They’re also establishing community outreach with immigrant organizations to spread the word about the application process, and offer support to those who need it, she said.

The $2,000 from the state will help me — anything will be a huge help, but it's not going to be enough. My rent alone is $1,400, and I'm three months behind.

– Luisa Coral, an undocumented immigrant living in Elizabeth

The department did not give a date for when the website will launch or when funds will start being distributed.

The governor’s office has previously said the pot of money will help between 20,000 and 30,000 residents.

Calls for second round of funds

Coral, who also works cleaning houses, said while she’s very grateful the state set aside millions in federal funding for an ailing community, she fears it won’t be enough.

“We don’t want to be ungrateful but it’s very little. We’ve put so much in taxes to this country and this is truly something we need now — we are thousands and thousands affected by this pandemic,” she said. “We support this country too.”

A study by Make the Road New Jersey, a Latino advocacy group based in Elizabeth, found undocumented workers contribute more than $600 million in state and local taxes annually. And over the last decade, undocumented workers paid out more than $1 billion to the state unemployment fund.

The same group calculated that $40 million spread across all the immigrant families who need help — ranging from jobless parents to American spouses to essential workers who got sick — would amount to $96 per person.

“It’s heartbreaking to know that folks are unable to access that money even though they contribute to the system. And I’m concerned for how many more months it will be for those people who aren’t eligible for the $40 million fund,” Hernandez said.

Murphy, a first-term Democrat who focused on immigrant rights and sanctuary cities during his campaign, hinted at a second fund after protestors shut down a section of the NJ Turnpike. The protestors escalated from their prior demonstrations to the 22-car caravan at rush hour in June to demand Murphy add $1 billion in American Rescue Plan dollars to the excluded workers fund.

Make the Road NJ called for the state to set aside $989 million in relief to pay for $600 checks that would equate to the weekly average unemployment benefit, plus a $2,000 stimulus check. They pointed to New York’s fund, which will provide up to $15,600 to eligible workers.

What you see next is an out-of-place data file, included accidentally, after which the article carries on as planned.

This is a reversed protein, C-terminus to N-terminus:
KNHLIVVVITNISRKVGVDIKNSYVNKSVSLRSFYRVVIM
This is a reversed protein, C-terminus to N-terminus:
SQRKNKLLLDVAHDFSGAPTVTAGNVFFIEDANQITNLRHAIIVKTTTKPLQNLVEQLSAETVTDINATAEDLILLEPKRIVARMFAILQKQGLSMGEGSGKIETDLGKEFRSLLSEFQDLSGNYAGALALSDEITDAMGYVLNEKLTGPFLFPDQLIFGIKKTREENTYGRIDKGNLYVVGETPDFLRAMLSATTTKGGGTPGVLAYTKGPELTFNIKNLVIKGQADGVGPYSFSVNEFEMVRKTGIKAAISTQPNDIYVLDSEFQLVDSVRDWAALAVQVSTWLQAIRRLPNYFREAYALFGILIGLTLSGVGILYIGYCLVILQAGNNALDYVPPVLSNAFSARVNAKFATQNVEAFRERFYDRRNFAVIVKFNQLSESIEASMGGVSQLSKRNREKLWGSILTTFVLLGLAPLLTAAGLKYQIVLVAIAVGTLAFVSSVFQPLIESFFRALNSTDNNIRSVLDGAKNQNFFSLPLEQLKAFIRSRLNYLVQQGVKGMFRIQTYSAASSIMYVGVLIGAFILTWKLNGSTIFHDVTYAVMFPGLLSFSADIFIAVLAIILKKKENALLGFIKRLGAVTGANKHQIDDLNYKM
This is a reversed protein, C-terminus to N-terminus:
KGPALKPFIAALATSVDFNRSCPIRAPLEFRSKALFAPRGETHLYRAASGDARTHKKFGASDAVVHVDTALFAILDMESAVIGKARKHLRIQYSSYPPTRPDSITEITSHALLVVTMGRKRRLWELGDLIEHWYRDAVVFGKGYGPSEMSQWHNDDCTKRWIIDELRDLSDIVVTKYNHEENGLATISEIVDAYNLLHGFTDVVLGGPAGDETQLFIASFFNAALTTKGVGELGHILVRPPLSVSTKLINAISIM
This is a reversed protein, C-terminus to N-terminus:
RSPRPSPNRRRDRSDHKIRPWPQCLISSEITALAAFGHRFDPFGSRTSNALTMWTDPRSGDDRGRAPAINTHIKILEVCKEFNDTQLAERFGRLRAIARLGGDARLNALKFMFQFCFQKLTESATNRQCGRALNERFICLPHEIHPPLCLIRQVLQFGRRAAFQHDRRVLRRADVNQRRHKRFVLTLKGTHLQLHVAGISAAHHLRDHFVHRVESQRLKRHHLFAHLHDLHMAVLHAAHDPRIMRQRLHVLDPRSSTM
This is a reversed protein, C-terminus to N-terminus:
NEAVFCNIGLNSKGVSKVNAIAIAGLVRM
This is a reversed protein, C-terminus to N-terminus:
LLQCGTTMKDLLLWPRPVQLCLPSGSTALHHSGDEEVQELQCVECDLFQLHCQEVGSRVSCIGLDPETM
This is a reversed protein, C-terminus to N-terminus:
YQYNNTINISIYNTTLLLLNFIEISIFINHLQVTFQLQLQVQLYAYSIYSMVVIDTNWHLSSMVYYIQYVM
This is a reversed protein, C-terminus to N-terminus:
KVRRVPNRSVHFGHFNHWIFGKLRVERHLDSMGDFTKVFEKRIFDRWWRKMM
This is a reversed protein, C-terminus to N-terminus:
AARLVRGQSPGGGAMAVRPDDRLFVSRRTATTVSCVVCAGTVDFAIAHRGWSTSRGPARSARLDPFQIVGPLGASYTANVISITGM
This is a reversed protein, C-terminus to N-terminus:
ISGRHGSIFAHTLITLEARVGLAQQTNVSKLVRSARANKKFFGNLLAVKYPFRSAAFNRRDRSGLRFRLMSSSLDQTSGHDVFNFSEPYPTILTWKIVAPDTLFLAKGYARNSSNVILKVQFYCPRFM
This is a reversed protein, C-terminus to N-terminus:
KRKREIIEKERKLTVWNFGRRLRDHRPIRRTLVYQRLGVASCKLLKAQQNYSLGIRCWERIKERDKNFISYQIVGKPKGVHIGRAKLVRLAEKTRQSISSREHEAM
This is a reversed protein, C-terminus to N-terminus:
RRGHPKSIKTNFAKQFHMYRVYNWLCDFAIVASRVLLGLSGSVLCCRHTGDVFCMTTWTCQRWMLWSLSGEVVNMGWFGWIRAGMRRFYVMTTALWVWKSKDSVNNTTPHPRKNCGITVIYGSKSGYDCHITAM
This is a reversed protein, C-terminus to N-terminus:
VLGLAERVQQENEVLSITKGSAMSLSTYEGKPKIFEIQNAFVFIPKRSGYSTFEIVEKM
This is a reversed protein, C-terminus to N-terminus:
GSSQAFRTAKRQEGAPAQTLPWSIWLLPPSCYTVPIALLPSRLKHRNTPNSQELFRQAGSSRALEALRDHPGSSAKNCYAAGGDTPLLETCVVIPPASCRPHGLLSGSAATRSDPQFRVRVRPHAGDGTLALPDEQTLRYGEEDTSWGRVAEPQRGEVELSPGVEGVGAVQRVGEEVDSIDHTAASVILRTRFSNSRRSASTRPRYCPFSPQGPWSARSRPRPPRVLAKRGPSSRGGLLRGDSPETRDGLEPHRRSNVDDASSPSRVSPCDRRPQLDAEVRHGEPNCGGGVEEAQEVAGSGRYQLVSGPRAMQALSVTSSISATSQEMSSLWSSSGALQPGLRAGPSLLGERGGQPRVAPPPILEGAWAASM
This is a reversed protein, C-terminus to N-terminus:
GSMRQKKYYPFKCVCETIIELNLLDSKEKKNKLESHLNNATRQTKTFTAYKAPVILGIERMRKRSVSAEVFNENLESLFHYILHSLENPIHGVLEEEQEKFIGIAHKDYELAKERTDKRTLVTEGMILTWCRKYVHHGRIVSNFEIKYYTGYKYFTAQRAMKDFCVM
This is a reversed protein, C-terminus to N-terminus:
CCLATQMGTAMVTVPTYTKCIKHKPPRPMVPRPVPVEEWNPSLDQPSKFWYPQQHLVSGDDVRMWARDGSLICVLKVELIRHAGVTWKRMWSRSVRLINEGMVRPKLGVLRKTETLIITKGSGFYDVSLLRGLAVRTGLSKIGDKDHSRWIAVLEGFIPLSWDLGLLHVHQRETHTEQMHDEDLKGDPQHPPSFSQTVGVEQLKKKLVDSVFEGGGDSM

But even as lawmakers and immigrant organizations continue crying out for another fund, community members are getting anxious about when they will receive the money as the state slides into another wave of the pandemic.

Evelyn Saz, an organizer with the National Domestic Workers Alliance, said pandemic-related restrictions were very difficult for undocumented immigrants who had to work harder without any protections, or lost their jobs completely.

“The majority see this as a hope, but they are impatient,” she said. “And it continues to be very little money because these workers didn’t have any benefits.”

Coral, the 30-year-old Elizabeth resident, said the biggest reason she came to the United States from Colombia was to find a better future, and she’s always had a job. When the pandemic hit, she borrowed money from friends and family members who were struggling themselves.

“The $2,000 from the state will help me — anything will be a huge help,” said Coral, “but it’s not going to be enough. My rent alone is $1,400, and I’m three months behind.”


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Sophie Nieto-Munoz
Sophie Nieto-Munoz

Sophie Nieto-Muñoz, a New Jersey native and former Trenton statehouse reporter for NJ.com, shined a spotlight on the state’s crumbling unemployment system and won several awards for investigative reporting from the New Jersey Press Association. She was a finalist for the Livingston Award for Young Journalists for her report on PetSmart's grooming practices, which was also recognized by the New York Press Club. Sophie speaks Spanish and is proud to connect to the Latinx community through her reporting.